I have recently worked on a project which consisted of several sub-projects.  Most of them were running smoothly, i.e., milestones were met, deliverables were generally of good quality.  Unfortunately, there was one project which continually was running late.  The project objectives were clearly defined, there was a work breakdown structure the sub-project manager helped create and bought into.  In short, the setup looked promising.  Alas, reality looked different.  Deliverables were incomplete, late and of poor quality.  Colleagues and consultants helped the sub-project manager in his work.  Still, performance was dismal.  Adding to complexity the sub-project manager became sick for 3 weeks right after the Christmas holiday.  The designated stand-in attended weekly project meetings.  But he explained that he was not able to fill in for the sick project manager because this would have meant to neglect his other work.  What a stand-in!  What good does it do if you have someone standing in for you in case become sick and this person cannot replace you for various reasons.  Oh well, buttom line was that work in this sub-project basically laid still for 4 weeks.   Once the sub-project manager returned the project manager and consultants met with him to lay out a roadmap to recover the late sub-project.  Again, the sub-project manager actively participated in this exercise, committed to the newly planned deliverables and milestones.  Did anything change?  Unfortunately not.

What went wrong?  Colleagues and consultants pointed out to the responsible project managers that there were evident signs that the sub-project manager was simply not up to his task.  He had lots of practical experiences in his field of expertise but it was the very first time that he was asked to manage a project.  The organizational supervisors believed that given his experience and academic training he had to be qualified to manage and lead a project.  Sounds familiar?
It makes me wonder what drives this faulty conclusion.  Project management can be learned, there is no doubt.  But it also takes a certain mindset and attitude.  A strong project manager is solution and results oriented, has the drive to finish things. And he knows his limits, knows when to ask for help, when to raise an issue, how to identify risks.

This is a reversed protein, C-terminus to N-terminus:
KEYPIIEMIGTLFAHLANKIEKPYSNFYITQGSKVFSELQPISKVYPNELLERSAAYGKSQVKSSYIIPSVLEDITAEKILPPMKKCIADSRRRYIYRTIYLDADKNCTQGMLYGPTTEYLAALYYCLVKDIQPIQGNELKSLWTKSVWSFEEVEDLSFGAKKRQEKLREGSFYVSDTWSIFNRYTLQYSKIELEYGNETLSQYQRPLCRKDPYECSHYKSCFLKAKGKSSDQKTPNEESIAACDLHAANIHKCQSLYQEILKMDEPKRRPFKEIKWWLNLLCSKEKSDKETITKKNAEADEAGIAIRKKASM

In the case described above this was not the case.
So what could have been done?  If all fails, replace the sub-project manager.  Leadership involves making decisions.  Even when they are not pleasant.  In case of a non-performing team member who is endangering the success of a complete project the project leader has to react.  In the situation above this would have meant to “sack” the sub-project manager, replace him by someone else or distribute the workload to other team members capable of managing it.  If the project leader cannot make this decision because, for example, he is endowed with the organizational authority to do so, the issue needs to be escalated to the organizational supervisor.  If the supervisor does not react either, the issue has to be escalated to the project sponsor who has to make the ultimate decision.  At that point the ownership of the issue and its resulting risks is being transferred to the project sponsor.

Not taking any action, downplaying an obvious problem, not actively mitigating a risk is not leadership.  It is true that some issues may be resolved by inaction, letting the dynamics take care of it.  If done so on purpose and for good reasons, fine.  Principally, I think this is the wrong approach.  One of the pillars of effective leadership is ensuring delivery and results.  If it requires to sack a non-performing team member, so be it.  This reminds of how a mentor of mine, Neil Whitten, desribes a good project manager, stating that “a good project manager is a benevolent dictator”.  Think about it.  I believe that is a lot of truth in this.